A duplex ultrasound is a test that checks to see how blood is moving through your arteries and veins. A Duplex ultrasound combines two different ultrasound techniques, the doppler and the traditions ultrasound. The doppler ultrasound method records sound waves that reflect off moving objects (in this case your blood) and measures their speed and other things about the way they move. The traditional ultrasound is a type of ultrasound uses sound waves. The sound waves bounce off of your blood vessels (your arteries and veins) and create pictures.
- Arterial and Venous Duplex Ultrasound: This is an ultrasound performed on your abdomen. Your doctor will be able to examine your blood vessels and blood flow in your abdominal area.
- Carotid Duplex Ultrasound: Your doctor can examine your carotid artery, which is located in your neck and facilitates blood flow to your head, face, and brain.
- Duplex Ultrasound of Extremities: This type of ultrasound looks at the blood vessels in your arms or legs.
- Renal Duplex Ultrasound: This examines the way your blood is moving through your kidneys and the blood vessels attached to them.
A duplex ultrasound is an outpatient procedure, which means you will not have to check into a hospital. It can even be performed in your doctors office, or a special ultrasound center. It is not invasive or even uncomfortable most of the time. You may feel some pressure as the wand moves over your body, and the gel used may feel a bit cold. You may be asked to wear a medical gown. After you lie down on a table, the ultrasound technician will spread a gel over whatever area on your body needs to be examined. This special gel is a clear gooey substance that looks like hair gel or aloe vera. It contains various combinations of glycerine, propylene glycol, phenoxyethanol, carbapol R 940 polymer, and lots of water. It will also sometimes contain perfumes or dyes. This gel helps the sound waves get into your tissues. A smooth wand (a device called a transducer) is moved over the area of your body being tested. This wand sends sound waves into your tissues. A computer will measure the way these sound waves reflect back, changing the sound waves into pictures on a screen.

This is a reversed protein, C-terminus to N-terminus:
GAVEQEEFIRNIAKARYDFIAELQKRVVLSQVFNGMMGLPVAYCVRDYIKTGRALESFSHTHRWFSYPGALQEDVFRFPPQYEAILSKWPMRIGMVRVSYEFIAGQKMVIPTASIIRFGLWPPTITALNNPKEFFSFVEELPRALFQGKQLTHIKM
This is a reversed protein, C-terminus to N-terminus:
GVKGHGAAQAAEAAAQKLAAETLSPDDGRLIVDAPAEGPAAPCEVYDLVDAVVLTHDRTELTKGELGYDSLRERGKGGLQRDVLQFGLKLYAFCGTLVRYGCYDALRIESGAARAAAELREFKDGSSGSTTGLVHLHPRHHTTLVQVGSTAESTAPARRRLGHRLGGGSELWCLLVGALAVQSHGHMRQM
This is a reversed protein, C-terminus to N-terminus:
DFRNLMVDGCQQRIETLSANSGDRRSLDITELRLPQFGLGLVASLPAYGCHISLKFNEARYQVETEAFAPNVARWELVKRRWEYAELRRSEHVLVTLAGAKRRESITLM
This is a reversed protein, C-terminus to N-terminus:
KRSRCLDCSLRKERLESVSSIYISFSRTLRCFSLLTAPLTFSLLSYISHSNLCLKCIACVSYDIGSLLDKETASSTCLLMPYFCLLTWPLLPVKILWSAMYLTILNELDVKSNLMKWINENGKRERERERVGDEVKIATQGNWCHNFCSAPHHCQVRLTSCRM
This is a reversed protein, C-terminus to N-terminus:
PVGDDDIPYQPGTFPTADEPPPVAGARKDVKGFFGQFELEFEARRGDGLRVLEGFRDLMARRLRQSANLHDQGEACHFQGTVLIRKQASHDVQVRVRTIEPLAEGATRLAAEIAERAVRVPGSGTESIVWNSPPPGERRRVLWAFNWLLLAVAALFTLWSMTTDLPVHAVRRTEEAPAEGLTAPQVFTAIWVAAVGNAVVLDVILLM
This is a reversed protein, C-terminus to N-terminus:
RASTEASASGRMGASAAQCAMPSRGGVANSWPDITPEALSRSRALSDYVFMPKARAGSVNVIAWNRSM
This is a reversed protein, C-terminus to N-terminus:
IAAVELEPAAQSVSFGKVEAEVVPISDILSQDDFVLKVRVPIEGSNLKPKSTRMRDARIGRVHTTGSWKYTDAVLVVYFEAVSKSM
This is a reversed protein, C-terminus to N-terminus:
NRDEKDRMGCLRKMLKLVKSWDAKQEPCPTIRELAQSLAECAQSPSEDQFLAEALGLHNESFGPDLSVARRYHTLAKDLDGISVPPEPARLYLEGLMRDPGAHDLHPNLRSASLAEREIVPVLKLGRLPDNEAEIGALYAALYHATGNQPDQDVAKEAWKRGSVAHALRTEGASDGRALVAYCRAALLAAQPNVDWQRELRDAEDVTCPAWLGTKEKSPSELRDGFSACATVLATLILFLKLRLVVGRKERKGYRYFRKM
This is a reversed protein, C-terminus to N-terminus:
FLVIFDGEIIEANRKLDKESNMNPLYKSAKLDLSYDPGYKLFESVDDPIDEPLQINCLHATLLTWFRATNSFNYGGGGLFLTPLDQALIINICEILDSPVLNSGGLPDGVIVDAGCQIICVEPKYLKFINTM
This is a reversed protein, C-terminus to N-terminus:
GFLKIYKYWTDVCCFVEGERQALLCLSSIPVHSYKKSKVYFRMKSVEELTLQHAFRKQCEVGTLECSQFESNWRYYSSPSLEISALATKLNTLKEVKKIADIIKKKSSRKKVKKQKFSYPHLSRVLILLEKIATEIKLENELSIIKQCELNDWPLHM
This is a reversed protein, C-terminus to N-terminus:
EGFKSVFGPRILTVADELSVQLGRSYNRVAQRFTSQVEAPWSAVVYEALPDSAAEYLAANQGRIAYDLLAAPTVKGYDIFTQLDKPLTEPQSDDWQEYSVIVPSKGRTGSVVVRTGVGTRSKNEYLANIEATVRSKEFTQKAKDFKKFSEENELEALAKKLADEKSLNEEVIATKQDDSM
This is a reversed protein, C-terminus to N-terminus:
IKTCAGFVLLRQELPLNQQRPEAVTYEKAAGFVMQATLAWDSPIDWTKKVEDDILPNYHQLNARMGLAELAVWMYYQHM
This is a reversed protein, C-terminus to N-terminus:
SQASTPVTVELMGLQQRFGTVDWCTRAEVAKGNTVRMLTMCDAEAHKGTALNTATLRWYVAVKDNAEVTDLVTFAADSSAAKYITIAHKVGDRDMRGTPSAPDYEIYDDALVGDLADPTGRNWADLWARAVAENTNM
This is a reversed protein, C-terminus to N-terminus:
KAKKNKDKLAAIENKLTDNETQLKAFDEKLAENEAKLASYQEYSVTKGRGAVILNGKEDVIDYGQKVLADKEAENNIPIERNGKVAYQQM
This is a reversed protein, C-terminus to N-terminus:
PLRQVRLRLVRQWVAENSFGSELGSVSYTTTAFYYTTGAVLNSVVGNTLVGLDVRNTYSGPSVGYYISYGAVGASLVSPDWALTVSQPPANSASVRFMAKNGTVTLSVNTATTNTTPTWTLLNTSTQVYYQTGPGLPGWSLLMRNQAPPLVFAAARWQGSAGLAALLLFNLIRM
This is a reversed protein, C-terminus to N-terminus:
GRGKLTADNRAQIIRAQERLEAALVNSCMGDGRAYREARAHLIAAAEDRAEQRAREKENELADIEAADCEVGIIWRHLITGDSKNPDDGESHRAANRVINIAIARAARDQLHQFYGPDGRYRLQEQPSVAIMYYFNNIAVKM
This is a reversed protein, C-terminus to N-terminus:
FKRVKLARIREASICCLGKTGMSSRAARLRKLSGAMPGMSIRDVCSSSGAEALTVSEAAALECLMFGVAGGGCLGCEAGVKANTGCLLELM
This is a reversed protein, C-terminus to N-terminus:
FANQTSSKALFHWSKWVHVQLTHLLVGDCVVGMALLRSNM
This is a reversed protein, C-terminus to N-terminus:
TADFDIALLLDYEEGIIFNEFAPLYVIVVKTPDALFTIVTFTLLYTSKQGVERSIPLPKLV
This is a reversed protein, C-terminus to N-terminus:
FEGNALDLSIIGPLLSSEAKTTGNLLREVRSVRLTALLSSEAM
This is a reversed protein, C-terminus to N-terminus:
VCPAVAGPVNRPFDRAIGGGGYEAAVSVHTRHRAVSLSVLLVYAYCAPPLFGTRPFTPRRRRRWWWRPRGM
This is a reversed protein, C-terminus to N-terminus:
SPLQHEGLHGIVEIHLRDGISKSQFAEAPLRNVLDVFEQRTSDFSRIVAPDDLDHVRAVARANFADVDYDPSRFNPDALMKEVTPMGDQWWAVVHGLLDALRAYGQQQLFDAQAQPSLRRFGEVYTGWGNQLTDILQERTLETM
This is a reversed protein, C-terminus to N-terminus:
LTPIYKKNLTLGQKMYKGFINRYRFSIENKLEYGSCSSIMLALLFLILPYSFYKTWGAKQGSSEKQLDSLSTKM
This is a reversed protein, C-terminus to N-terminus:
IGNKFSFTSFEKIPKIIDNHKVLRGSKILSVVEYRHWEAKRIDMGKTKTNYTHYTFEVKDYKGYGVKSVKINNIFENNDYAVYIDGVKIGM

The Doppler will create a swishing sound. This is the sound of your blood moving through your arteries and veins. Make sure you stay still during a duplex ultrasound. Your ultrasound technician may ask you to lie in different body positions, or to take a deep breath and hold it. These requests may feel odd, but it will help them get the best, most accurate information possible about your blood vessels. Think of it as modeling the interior of your body for the camera! If you are having a duplex ultrasound of your legs or arms, your health care provider may need to take an ankle-brachial index. This will require some physical activity on a treadmill, and inflatable cuffs attached to your wrists and ankles will compare the blood pressure of these two extremities.
Usually, you will not have to prepare in any special way for your duplex ultrasound. If you are having an ultrasound of your stomach area, you may be asked to not eat or drink anything after midnight the night before the procedure. You will have to tell the ultrasound technician about the medications and supplements you are taking, especially blood thinning medications (anticoagulants). These medications might affect the results of the duplex ultrasound.
Examples of anticoagulants are:
- Dalteparin Sodium
- Heparin Sodium
Duplex ultrasound procedures help show your doctor how your blood flows to all the parts of your body. It can tell you the words of your blood vessels and reveal where there are blockages. Many of the conditions that are diagnosed through duplex ultrasound techniques are caused by atherosclerosis. Atherosclerosis is a disease in which plaque builds up inside your arteries (vessels that carry oxygen-rich blood to your heart and other parts of your body).
A duplex ultrasound can diagnose and help reveal conditions. An abdominal aortic aneurysm is a bulge in the section of your aorta, which is the main artery of your body. Your aorta carries oxygen-rich blood from your heart to the rest of your body. Arterial occlusion, this is characterized by chronic muscle pain in your legs. Because of an inadequate amount of blood flow in your legs, you will experience pain during physical activity that is relieved after a short rest. Blood clots are thickened masses in your blood formed by tiny substances called platelets. They form to stop bleeding at the site of a cut or wound, but should not form while blood is moving throughout your body. Serious health problems can occur when clots form inside your blood vessels. Other benefits include revealing cartoid occlusive disease, kidney transplant progress, renal vascular disease veins, and venous insufficiency.
Talk with your doctor about which procedure is right for you.
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